Claudette Gacuti

February 4–March 25, 2023

But have you ever arrived on a world at dawn? 
Samuel R. Delaney

Excuse the naivete but hasn’t terra always meant earth in one form or another? When did we start scattering the terrestrial throughout the known universe, attaching it to other rocky planets? That the geoscientists also refer to Mercury or Venus as terrestrial has confused my sense of being in this solar system. How is a whole planet terrestrial anyway? I thought the term applied to that which belongs to earth, not earth itself. It’s like if I told you that “I am personal”; you would correct my English. I am a person, sure, and things may be personal to me. But I digress. All I want here is to be spared of the extra cosmic stress; it’s already tricky business being terrestrial the way I’ve known, with a restless ground that shifts and constantly places me elsewhere. 

How did I even end up in Los Angeles? In Hollywood? I suppose it is I who sometimes leaves a land for another. I once arrived somewhere on a bus; it was at dawn. So, to answer Samuel R.’s question—Yes, I have. Usually, however, I descend from the sky, looking through the window at the alien newness coming at me. Or am I the alien? The mutual alienation only sharpens after landing and holds all the way through my stay. My return from Los Angeles cannot be protracted like that time in the 90s when I thought I’d bring back a land that instead continues to erode and not just in memory. So much soil there moves, affecting general geography at the end of the big rainy season every December. Contrary to what I’ve been told and what may be surmised by the recent freaky rain events here, it turns out the Pacific will never sink California. For 5 million years, the Los Angeles basin in particular has in fact been rising from the ocean floor. Its surface sits atop an ancient subterranean beach, a “giant bowl of sand” as deep as Everest is tall. I learned all of this from the local almanac. If for weeks the ground gave way in chunks, it is because rapid rainwater so disturbed that sand, forcing the asphalt above to collapse into the voids left in its wake. It’s no comfort to stay longer if I might contend with quickened sand that yields to sinkholes. I’ll see you back in New York City, the world I first approached at dawn, even if the ground there is artificial and frankly too rigid for stability. —Yours, cg.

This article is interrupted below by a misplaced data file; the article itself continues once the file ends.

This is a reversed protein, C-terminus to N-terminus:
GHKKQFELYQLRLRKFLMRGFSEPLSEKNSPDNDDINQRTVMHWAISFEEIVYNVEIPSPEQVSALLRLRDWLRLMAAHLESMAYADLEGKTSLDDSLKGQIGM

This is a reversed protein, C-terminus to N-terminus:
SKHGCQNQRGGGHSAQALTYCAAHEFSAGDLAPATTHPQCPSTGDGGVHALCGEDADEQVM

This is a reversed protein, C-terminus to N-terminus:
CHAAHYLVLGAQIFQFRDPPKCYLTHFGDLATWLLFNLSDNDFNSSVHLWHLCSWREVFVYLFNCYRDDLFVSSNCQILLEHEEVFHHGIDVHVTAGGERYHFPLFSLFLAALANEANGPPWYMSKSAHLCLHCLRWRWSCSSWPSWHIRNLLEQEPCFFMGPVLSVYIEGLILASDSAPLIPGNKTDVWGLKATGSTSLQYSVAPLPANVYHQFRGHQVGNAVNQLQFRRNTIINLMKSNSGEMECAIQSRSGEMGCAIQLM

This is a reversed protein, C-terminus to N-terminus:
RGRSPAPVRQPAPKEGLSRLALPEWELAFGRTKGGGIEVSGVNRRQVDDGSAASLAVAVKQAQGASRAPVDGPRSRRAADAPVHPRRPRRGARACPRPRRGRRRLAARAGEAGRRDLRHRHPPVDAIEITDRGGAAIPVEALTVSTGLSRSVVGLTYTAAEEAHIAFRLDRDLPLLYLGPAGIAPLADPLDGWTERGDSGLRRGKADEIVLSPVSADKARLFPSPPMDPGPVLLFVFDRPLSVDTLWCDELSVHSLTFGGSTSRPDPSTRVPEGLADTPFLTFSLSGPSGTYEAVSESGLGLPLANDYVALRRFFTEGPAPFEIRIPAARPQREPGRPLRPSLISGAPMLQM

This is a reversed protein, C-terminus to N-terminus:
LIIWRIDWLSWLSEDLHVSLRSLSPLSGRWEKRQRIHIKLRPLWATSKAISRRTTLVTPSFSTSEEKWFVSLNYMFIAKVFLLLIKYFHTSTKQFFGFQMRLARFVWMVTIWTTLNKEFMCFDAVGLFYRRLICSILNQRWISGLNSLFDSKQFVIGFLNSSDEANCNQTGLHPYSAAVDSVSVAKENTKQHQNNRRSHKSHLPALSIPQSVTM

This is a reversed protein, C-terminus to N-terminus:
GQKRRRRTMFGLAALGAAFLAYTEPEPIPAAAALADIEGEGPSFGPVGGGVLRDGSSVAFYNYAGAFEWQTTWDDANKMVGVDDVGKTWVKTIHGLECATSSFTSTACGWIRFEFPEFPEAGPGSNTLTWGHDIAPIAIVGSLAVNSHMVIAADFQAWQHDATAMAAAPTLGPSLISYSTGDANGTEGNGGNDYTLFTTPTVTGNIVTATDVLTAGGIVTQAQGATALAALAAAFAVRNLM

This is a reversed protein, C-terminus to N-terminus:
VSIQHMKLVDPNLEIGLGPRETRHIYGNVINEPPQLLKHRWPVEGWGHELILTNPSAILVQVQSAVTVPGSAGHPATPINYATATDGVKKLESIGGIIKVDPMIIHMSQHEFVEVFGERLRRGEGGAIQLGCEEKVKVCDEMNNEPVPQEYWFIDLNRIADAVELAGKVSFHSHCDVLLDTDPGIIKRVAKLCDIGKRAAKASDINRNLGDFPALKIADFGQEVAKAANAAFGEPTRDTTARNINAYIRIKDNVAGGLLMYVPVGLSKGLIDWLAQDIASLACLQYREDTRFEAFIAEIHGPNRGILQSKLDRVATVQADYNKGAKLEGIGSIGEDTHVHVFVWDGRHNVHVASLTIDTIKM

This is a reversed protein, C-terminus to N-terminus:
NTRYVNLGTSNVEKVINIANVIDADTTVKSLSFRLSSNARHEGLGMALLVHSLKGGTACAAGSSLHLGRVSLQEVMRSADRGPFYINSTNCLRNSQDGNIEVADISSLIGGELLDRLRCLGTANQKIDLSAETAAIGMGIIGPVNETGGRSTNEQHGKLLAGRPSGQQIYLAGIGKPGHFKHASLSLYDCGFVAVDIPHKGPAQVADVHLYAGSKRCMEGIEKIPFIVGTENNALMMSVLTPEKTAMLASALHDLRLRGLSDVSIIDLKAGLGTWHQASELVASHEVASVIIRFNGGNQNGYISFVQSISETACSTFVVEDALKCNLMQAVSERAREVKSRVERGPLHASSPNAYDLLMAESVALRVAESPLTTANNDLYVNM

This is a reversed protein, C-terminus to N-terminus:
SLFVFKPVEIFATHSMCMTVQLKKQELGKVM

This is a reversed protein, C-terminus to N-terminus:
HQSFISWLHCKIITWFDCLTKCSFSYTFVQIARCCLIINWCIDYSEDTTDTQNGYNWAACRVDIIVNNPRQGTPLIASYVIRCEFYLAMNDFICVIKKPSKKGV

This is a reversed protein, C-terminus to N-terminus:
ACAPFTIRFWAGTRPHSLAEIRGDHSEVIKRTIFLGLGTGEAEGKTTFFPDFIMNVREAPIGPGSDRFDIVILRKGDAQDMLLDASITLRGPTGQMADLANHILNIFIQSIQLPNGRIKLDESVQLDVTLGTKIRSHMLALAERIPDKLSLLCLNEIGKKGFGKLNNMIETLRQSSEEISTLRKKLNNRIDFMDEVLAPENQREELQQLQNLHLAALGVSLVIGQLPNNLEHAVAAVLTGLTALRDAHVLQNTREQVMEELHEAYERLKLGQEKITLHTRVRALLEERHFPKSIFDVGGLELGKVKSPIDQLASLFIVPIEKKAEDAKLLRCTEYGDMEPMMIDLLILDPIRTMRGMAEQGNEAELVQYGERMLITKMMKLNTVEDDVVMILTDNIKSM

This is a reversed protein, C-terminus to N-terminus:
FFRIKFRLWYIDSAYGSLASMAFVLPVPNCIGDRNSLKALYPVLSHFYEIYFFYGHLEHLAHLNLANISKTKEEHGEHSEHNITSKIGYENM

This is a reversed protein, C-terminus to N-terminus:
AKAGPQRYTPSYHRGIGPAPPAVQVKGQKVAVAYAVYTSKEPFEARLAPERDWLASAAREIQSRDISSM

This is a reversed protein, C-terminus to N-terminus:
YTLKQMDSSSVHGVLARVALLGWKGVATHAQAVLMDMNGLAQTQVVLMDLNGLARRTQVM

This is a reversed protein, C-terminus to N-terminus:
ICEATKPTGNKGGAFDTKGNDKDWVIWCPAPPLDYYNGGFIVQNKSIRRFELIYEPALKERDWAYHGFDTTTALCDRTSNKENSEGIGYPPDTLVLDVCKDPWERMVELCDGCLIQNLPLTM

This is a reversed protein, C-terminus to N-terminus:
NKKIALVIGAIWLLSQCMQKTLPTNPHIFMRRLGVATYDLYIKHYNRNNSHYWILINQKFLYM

December, the New York–based Claudette Gacuti’s first exhibition with the gallery and first solo presentation in Los Angeles, presents three new wall works and eight earthenware and mixed-media sculptures with shapes inspired by upholstery needles.

Magnified in scale, the “needles” appear born of an alien realm, another world that is in part Gacuti’s own: these objects have been worked and re-worked from fractured fragments of prior sculptures. Repaired with sawdust and polyurethane and painted clay, they reveal scars and braces, rendering them more stable for having been broken. Laid flat on a raised bed, the sculptures are hardly inert. They feint at an abstract potential for function: perhaps sewing together ruptured ground—that is, if they weren’t themselves, like parched soil, so brittle. 

In their horizontality and materiality, the sculptures suggest a kind of landscape painting, one in which earth and atmosphere are indeterminate and interactive. The wall works, hung like an altarpiece in triptych formation, also act as almost-landscapes, their images conjuring fields viewed from overhead. With what we might take to be curtains, they transform into three improbable windows onto lands both distant and near, or onto somewhere that has yet to arrive.

Though hung side-by-side, these assemblages will likely live separately from one another after December closes. By anticipating their displacement in their very constellation, Gacuti’s objects in cloth and wood and paper reckon with psychic and physical instability. Taken together, December’s arrangement transgresses and rejects neat boundaries of geologic and human time, domestic and exterior, object and image, ground and sky.

Drew Zeiba

Claudette Gacuti (b. Burundi) makes objects for a world whose ground will not settle. She conflates scales—geologic, domestic, psychological—to study and adapt to earthly instability. Fear and fantasy cohabit in her forms. Gacuti holds an MS in architecture from the University of Minnesota and an MFA in sculpture from the Milton Avery Graduate School of the Arts at Bard College. Gacuti is also showing new work in “Taylor Davis Selects: Invisible Ground of Sympathy,” on view at the ICA Boston through January 7, 2024.

*Concurrent to December, in the STARS vitrine gallery, is Roula Nassar’s piece The weather’s warm here my darling. (Write to me!)